KIRKHAM, George I (by 1479-1528), of Warmington, Northants.
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Family and Education
b. by 1479, s. of John Kirkham. m. by 1500, Anne, da. of Thomas Armston of Armston, 1s. 4da.2
Commr. sewers various Fenland and midland counties 1504, 1515, subsidy, Northants. 1514, 1515, 1523, 1524; clerk of the hanaper 1 Oct. 1506-12 July 1509; steward, manors of Fotheringay, Little Weldon and Rockingham, Northants. 3 Nov. 1507-d.; keeper, Morehay and Horreshawes in Rockingham forest 16 July 1509-d., steward, manors of Aldwinkle, Maxey, Thorpe Hill and Thorpe Waterville 4 Aug. 1509-d.; j.p. Northants. 1515-d.; gent. usher extraordinary by 1516-d.3
According to the Northamptonshire visitation of 1564, George Kirkham’s father was of Kirkham Abbey, Lancashire. This looks to be a piece of pretentiousness, prompted maybe by his son’s residence at Fineshade Abbey, for not only does it mislocate Kirkham Abbey, which is in Yorkshire, but such evidence as has been found suggests that several generations of Kirkham’s forbears had dwelt in Huntingdonshire or Bedfordshire.
Kirkham’s service to Henry VII (which evoked the gift of the gilt standing cup he was to bequeath in his will to Henry Pole, Lord Montagu), and to the King’s mother Lady Margaret Beaufort, of some of whose manors he had probably been steward before being granted that office by Henry VIII, must have involved him in close association with David Cecil, with whom he gave recognizances to the crown in November 1506. It was with Cecil that he was returned for Stamford to the Parliament of 1515. He had settled at Warmington, a few miles south of Stamford, soon after his marriage to Anne Armston, of the neighbouring hamlet of that name, and in 1504 he had received the money gathered in Stamford towards the subsidy. His election in place of William Hussey I was at variance with the King’s request for the return of the previous Members, but as both men were familiar figures at court the arrangement was probably both amicable and approved. It was while he was a Member that Kirkham was put on the Northamptonshire bench, and he may have been given a supernumerary office at court at about the same time.4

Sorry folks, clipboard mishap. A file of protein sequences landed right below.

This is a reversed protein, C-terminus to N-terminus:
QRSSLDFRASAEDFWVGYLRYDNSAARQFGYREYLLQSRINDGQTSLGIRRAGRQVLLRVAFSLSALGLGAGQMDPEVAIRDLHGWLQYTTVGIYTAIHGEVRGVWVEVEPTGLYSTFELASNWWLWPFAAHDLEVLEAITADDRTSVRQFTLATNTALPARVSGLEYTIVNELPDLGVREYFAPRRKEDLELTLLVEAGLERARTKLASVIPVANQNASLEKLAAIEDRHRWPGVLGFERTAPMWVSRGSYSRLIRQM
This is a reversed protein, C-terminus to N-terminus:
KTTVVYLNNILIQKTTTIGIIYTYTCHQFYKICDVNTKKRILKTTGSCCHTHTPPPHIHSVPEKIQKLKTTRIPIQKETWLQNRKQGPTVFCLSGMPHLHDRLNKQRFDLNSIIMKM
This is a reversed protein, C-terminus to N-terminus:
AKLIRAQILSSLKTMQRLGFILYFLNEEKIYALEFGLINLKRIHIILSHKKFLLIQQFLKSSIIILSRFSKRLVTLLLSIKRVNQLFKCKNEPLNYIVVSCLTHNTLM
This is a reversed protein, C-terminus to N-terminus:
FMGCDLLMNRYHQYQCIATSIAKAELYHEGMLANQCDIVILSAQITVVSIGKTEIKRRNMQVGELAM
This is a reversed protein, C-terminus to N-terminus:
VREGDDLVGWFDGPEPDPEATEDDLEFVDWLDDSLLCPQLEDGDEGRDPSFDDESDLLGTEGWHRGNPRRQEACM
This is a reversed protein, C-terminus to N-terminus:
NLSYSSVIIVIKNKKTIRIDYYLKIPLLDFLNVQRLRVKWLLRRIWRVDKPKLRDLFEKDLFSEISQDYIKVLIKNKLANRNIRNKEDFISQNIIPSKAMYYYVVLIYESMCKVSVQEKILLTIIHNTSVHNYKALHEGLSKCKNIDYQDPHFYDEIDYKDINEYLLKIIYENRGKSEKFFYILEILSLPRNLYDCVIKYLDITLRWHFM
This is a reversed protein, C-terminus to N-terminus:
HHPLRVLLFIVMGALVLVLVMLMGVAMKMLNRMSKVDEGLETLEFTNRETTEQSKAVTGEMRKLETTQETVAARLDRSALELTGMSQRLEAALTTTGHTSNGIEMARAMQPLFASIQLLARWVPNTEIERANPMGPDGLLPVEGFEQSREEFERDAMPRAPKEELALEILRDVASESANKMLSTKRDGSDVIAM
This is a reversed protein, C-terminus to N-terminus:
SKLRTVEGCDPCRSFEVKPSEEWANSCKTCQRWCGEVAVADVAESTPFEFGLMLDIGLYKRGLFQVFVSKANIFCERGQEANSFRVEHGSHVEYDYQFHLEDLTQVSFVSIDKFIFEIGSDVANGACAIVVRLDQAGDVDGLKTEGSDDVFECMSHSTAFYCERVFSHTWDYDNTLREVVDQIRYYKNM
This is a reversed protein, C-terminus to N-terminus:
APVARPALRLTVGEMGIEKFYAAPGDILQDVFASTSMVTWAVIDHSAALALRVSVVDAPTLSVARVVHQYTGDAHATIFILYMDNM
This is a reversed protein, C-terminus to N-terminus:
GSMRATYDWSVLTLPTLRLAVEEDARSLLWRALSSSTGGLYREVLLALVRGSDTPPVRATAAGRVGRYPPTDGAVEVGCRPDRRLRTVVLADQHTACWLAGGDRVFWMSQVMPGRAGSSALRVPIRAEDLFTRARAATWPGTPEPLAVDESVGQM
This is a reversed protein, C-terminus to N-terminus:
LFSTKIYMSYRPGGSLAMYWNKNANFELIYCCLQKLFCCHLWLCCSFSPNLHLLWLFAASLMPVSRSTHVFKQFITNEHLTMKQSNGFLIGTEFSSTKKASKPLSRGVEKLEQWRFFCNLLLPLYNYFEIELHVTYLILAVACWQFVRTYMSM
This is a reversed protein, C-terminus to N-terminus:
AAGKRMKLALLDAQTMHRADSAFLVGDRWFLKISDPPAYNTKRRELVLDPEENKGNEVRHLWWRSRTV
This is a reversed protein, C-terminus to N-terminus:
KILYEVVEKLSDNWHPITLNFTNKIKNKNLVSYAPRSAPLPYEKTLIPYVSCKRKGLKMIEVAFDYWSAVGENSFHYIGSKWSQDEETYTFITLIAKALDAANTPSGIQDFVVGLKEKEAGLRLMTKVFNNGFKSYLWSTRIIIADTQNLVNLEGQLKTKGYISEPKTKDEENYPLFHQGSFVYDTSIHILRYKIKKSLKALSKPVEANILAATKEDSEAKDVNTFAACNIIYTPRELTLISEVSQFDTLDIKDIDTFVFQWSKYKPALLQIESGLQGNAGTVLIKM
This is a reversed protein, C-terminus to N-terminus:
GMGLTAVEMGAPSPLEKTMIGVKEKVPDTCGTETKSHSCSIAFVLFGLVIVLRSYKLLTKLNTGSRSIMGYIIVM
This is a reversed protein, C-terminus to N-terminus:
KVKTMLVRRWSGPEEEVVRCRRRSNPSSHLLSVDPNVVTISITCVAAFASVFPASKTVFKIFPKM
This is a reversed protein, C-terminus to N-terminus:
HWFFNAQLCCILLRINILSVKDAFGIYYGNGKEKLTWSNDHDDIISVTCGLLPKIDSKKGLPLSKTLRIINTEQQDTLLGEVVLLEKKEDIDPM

Kirkham’s remaining years were probably spent in Northamptonshire, where in 1525 he entertained Henry Fitzroy, Duke of Richmond, en route for Collyweston. He made his will on 3 Mar. 1528 and died a week later. He asked to be buried in Warmington church before the image of St. Catherine and provided for the endowment of a chantry there from the sale of his London property; his establishment of an obit for, among others, the souls of Edward Stafford, Earl of Wiltshire (d.1499) and Sir John Sapcote† (d.1501) reflects former connexions of which no other trace has been found. He appointed as executors his 28 year-old son Robert, his son-in-law Gervase Middleton and a cleric. Kirkham had once been paid for services to the abbey of Peterborough, and one of the first two Members for Peterborough, Richard Pallady, was to marry his niece.